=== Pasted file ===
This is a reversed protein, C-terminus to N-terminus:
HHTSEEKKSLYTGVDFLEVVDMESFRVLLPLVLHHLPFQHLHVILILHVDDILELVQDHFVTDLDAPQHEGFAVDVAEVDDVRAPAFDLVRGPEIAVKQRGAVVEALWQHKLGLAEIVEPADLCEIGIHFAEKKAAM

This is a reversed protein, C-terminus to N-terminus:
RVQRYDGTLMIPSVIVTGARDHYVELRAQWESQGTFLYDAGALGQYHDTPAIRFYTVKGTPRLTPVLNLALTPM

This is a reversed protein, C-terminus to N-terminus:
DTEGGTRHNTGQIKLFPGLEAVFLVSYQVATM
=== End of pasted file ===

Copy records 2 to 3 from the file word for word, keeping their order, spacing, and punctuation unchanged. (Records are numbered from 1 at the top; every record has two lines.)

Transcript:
This is a reversed protein, C-terminus to N-terminus:
RVQRYDGTLMIPSVIVTGARDHYVELRAQWESQGTFLYDAGALGQYHDTPAIRFYTVKGTPRLTPVLNLALTPM

This is a reversed protein, C-terminus to N-terminus:
DTEGGTRHNTGQIKLFPGLEAVFLVSYQVATM